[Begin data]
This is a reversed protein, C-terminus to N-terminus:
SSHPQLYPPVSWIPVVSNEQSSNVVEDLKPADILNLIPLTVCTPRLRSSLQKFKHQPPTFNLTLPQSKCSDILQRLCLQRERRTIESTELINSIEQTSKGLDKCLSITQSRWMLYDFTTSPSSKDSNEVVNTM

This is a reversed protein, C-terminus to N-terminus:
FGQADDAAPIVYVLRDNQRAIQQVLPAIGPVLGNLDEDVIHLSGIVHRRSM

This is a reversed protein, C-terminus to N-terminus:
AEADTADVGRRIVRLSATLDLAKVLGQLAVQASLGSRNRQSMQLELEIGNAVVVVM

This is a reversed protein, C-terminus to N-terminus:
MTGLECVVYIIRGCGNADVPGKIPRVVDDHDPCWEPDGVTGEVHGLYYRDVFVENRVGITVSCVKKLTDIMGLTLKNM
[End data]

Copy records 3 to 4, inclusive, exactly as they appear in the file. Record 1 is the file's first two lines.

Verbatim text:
This is a reversed protein, C-terminus to N-terminus:
AEADTADVGRRIVRLSATLDLAKVLGQLAVQASLGSRNRQSMQLELEIGNAVVVVM

This is a reversed protein, C-terminus to N-terminus:
MTGLECVVYIIRGCGNADVPGKIPRVVDDHDPCWEPDGVTGEVHGLYYRDVFVENRVGITVSCVKKLTDIMGLTLKNM